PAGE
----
PRODUCT RECALLS BY MARC E. SORINI
ood safety situations and the closelyrelated question of whether to conduct a recall rank among the most stressful that a distillery decision-maker can face. The safety of your consumers, your short-term sales and the long-term reputation of your distillery and brand hang in the balance. Things move fast and decisions must be made with less-than-perfect information. No preparation will render such situations easy or routine. A distiller can, however, reduce the stress level and help navigate this “worst-case” scenario by understanding the process and taking certain steps to prepare. Of course, careful quality control and good manufacturing practice protocols are every company’s best defense against a potential product safety problem. However, even the best companies cannot prevent every potential hazard, many of which may arise from circumstances (e.g., the purchase of defective bottles) entirely outside the distiller’s control. This outline aims to familiarize you with the recall processes and situations while suggesting areas where preparation can help.
KNOW YOUR TEAM Reacting swiftly and properly to a potential food hazard requires expertise from a number of disciplines.
Operations (production and supply) personnel usually are in the best position to identify the potential source and root cause of any issue.
Personnel responsible for sales and distribution are needed to identify affected product and, if necessary, organize a recall of product in the market.
Marc E. Sorini is a partner in the law firm of McDermott Will & Emery LLP, based in the Firm’s Washington D.C. office. He leads the Firm’s Alcohol Regulatory & Distribution Group, where he concentrates his practice on regulatory and litigation issues faced by supplier-tier industry members. His practice for distillers includes distribution agreements, distribution counseling and litigation, product formulation, labeling, promotional compliance, compliance strategy, and federal and state tax and trade practice enforcement defense.
• Communications skills may be needed to ensure that a recall notice reaches its intended audiences swiftly and accurately. •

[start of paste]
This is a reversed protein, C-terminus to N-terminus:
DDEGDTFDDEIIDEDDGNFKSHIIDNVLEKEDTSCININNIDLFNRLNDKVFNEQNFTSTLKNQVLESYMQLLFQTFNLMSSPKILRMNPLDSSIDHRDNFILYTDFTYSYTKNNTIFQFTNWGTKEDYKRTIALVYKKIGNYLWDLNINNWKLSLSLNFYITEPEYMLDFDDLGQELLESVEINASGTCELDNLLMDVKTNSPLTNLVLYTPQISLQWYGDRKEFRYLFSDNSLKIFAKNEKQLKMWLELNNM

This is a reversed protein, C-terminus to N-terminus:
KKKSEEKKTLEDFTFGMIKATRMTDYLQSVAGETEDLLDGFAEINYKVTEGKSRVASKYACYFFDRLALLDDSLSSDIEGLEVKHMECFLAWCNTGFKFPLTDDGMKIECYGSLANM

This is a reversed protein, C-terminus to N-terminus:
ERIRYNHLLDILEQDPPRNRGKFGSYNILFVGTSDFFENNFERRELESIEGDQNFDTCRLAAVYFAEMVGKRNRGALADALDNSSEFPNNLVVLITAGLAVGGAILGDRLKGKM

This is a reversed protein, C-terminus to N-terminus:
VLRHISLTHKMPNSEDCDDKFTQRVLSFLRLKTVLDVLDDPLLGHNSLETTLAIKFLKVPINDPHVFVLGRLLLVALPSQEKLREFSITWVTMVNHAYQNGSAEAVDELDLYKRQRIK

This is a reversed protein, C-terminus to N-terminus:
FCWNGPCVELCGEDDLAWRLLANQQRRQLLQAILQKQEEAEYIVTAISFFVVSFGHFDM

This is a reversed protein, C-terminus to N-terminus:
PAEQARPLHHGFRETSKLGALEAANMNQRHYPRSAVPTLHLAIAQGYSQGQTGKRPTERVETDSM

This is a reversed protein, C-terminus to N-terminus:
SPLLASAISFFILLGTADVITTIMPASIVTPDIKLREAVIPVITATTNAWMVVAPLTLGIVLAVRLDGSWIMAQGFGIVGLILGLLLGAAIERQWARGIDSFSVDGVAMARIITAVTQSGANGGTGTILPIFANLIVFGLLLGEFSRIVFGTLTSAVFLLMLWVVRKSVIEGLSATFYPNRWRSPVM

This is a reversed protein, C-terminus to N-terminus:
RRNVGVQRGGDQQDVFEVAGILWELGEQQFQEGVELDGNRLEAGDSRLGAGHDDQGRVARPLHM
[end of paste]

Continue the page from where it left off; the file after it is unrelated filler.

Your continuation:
Legal counsel with product recall experience is needed to advise on the process, legally-required filings, and to handle communications with relevant government bodies. Moreover, involving counsel can help provide certain sensitive communications and studies with the confidentiality protection of the attorney-client privilege and/or attorney work product doctrine. Companies also need expert assistance in identifying and understanding the nature of the risks arising from a given hazard situation. A number of consulting groups with substantial food safety credentials are available to help, and should be retained through counsel to at least partially protect the confidentiality of their work under the attorney work-product doctrine. Finally, but perhaps most importantly, decisions on responding to a potential product safety issue can profoundly impact the future of a company. For this reason, the decision-making circle generally must involve people with the authority to make important decisions. A distiller can help prepare for worstcase scenarios by identifying the members of its team (both internal and external) before a crisis arises. Moreover, holding occasional “drills” with this group will help regularize and organize the crises response team, allowing for a smoother response when an actual issue arises.
GATHERING FACTS TO “BOUND” THE SITUATION When a situation arises, a company must move quickly to protect the public and its
own reputation. At its most general, this starts with gathering relevant information as quickly as possible and being ready to act on the basis of often-incomplete or imperfect information. While every situation is different, a number of facts form the core of what a decision maker needs to know. At the outset, it is important to note that not every reported safety issue is created equal. In my experience virtually every company above a reasonable size experiences a certain amount of “background noise” that theoretically could represent a safety problem. For example, the occasional phone call complaining of feeling bad the day after consumption or chipped bottles may not be cause for particular alarm if protocols are strong, the report remains unsubstantiated (e.g., a supposedly defective bottle is never provided), and the frequency of such reports remains at a low level. But distillers must carefully evaluate communications from consumers so they can separate the reports requiring serious consideration from the “background noise” of day-to-day consumer communications. Where a potentially serious situation DISTILLERS arises (and when in MUST CAREFULLY doubt, EVALUATE treat COMMUNICATIONS FROM a
CONSUMERS SO THEY CAN SEPARATE THE REPORTS REQUIRING SERIOUS CONSIDERATION FROM THE “BACKGROUND NOISE” OF DAY-TO-DAY CONSUMER COMMUNICATIONS. 33
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